|Publication number||US8246053 B2|
|Application number||US 12/661,719|
|Publication date||21 Aug 2012|
|Filing date||23 Mar 2010|
|Priority date||23 Mar 2010|
|Also published as||CA2794045A1, US20110233875, WO2011133200A1|
|Publication number||12661719, 661719, US 8246053 B2, US 8246053B2, US-B2-8246053, US8246053 B2, US8246053B2|
|Inventors||Kevin Shaver, Martin Mockenhaupt|
|Original Assignee||Dana Automotive Systems Group, Llc|
|Export Citation||BiBTeX, EndNote, RefMan|
|Patent Citations (21), Referenced by (9), Classifications (12), Legal Events (2)|
|External Links: USPTO, USPTO Assignment, Espacenet|
The present invention relates to a gasket for use in internal combustion engines, specifically an exhaust manifold gasket inserted between a cylinder head and an exhaust manifold.
Gaskets essentially are used to seal and prevent leakage between two parts. Exhaust manifold gaskets for internal combustion engines seal the gap between the cylinder head and the exhaust manifold. Sealing the gap, however, can be difficult because the head, manifold and gasket all move due to pressure and temperature fluctuations, which results in the gasket being subjected to constant pressure changes. There are also problems due to thermal expansion and thermal contraction, which occurs when the temperatures varies in the cylinder head base. There are also multiple openings in the head and the manifold for exhaust gases and bolts holes. The areas around these openings are known to be put under additional stresses and leakage is common.
Traditionally, multi-layered or single-layered embossed metal provides poor adaptability and limited insulative properties. Thermal motion, resulting from hot exhaust gases, increasing combustion pressure and steep thermal swings, and sheer stresses are created in this area and the multi or single layered embossed metals become over compressed and do not adequately stop the leakage. The same can be said when graphite faced or a steel grommet is used. The thermal motion eventually causes poor recovery and burn out from the joint movement between the head and the manifold.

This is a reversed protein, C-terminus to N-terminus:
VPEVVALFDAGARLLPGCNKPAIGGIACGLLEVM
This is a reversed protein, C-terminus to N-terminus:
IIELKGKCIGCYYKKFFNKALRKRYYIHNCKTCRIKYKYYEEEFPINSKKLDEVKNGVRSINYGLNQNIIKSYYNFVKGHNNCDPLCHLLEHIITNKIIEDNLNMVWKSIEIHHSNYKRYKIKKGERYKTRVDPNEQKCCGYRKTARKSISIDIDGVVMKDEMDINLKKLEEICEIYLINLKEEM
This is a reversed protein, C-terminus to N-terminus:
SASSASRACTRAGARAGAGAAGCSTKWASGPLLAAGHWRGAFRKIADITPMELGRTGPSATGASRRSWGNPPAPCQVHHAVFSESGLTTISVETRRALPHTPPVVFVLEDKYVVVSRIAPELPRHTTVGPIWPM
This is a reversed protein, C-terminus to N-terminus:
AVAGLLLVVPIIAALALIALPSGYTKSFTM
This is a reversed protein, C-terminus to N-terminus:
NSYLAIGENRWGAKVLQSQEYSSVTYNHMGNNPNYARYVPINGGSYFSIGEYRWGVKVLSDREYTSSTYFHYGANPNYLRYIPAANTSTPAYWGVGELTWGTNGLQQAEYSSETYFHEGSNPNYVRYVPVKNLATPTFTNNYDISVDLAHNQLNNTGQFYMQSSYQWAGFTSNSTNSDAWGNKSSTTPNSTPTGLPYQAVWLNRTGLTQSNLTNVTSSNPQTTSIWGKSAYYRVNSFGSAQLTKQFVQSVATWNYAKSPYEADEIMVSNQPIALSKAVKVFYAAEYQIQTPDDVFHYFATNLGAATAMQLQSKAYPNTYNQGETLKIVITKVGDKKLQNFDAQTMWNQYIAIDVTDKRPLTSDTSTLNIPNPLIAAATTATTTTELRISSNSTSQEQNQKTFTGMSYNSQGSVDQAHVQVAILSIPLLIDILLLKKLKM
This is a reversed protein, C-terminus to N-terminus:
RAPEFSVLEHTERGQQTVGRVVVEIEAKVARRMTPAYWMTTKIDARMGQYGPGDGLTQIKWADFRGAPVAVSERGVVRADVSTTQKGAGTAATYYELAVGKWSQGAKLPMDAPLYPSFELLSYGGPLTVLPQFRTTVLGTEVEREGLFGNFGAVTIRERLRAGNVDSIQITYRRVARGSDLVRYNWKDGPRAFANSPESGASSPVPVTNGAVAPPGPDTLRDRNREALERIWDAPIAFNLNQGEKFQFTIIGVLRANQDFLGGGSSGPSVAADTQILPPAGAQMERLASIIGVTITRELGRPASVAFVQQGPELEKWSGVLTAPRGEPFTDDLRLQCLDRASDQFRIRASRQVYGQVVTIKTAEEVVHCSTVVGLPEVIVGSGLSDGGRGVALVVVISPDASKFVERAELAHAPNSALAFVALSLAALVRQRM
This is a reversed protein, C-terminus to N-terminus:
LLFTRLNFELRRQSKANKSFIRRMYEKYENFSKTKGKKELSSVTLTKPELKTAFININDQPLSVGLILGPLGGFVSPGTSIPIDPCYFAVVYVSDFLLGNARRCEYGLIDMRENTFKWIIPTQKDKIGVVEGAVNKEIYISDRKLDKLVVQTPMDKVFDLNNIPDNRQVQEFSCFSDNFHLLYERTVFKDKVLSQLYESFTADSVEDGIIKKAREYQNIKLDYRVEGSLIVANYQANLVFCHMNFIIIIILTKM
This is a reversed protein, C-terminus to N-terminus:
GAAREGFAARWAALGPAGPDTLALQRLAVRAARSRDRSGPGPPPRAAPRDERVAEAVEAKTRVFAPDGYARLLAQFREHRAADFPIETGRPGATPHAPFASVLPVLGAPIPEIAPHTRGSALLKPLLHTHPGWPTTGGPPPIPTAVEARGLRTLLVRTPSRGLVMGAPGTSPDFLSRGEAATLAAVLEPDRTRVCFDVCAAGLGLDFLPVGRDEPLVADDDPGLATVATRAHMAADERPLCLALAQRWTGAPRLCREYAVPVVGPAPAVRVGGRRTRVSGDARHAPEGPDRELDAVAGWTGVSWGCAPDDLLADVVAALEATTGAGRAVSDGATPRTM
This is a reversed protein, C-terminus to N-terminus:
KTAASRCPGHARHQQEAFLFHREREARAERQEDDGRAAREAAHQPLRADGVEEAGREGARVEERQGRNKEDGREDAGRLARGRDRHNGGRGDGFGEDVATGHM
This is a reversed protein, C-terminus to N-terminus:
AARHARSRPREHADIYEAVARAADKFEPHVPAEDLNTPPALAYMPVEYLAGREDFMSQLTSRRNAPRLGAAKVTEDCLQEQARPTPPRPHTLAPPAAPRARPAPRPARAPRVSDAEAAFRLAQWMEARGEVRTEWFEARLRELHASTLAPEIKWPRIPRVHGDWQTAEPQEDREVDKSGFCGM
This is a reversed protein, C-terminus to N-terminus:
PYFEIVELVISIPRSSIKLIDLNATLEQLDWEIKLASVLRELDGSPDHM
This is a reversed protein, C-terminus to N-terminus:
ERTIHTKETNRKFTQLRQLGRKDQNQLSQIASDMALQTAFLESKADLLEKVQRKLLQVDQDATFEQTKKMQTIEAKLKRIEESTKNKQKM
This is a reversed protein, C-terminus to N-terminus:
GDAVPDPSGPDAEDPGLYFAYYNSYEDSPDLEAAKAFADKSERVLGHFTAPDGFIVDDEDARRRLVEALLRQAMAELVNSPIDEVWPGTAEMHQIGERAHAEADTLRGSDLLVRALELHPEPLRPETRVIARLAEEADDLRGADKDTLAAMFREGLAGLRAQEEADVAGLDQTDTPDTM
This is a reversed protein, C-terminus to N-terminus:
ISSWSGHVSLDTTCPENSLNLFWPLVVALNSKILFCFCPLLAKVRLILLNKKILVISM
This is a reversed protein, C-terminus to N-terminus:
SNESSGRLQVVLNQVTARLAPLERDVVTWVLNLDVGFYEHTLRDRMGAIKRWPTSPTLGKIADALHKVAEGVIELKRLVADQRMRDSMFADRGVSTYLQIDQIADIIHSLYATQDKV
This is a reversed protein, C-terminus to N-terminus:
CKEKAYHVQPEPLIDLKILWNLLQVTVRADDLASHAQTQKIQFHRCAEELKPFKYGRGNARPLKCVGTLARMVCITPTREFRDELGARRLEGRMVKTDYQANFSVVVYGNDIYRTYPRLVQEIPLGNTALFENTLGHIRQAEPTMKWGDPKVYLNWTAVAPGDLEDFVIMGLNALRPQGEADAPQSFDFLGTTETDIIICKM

In view of the foregoing disadvantages of the prior art, it would be advantageous for a gasket to be able to prevent or resist thermal motion to the extent that it negatively affects performance of the gasket. More specifically, it would be advantageous for a gasket to provide a soft and conformable surface to seal imperfections and surface irregularities, and also to withstand high temperatures and still provide adequate recovery.
The present invention is directed toward an exhaust manifold gasket comprising a core, at least one insulating layer, and an embossed layer. The core is made of a metal material and has two sides with at least one side having a plurality of projections and may include an adhesive layer. The insulating layer has a first and a second surface and may be made of graphite. The first surface of the insulating layer is attached to the core by either the projections or an adhesive layer. The second surface contacts the embossed layer. The embossed layer is a metallic flange comprised of a lower leg, a convex face, and an upper leg. The convex face connects the upper and lower legs to prevent exhaust gas leakage between the core and the facing layer. The upper leg is parallel to the lower leg and connected at one end to the convex face. Additional embodiments of this invention may include a coating on the flange and/or a flange ring. Finally, another embodiment of the invention may comprise a metallic core, an insulation layer and a lower beaded metallic layer.
In accordance with the present invention, it has been discovered that stress is significantly decreased at the sealing ports, and the embossed metal layers provides more recovery properties than a graphite layer by itself.
The above, as well as other advantages of the present invention, will become readily apparent to those skilled in the art from the following detailed description when considered in the light of the accompanying drawings in which:
It is to be understood that the invention may assume various alternative orientations and step sequences, except where expressly specified to the contrary. It is also to be understood that the specific devices and processes illustrated in the attached drawings, and described in the following specification are simply exemplary embodiments of the inventive concepts defined in the appended claims. Hence, specific dimensions, directions or other physical characteristics relating to the embodiments disclosed are not to be considered as limiting, unless the claims expressly state otherwise.
An exhaust manifold gasket 10 as shown in
The exhaust manifold gasket 10, as shown in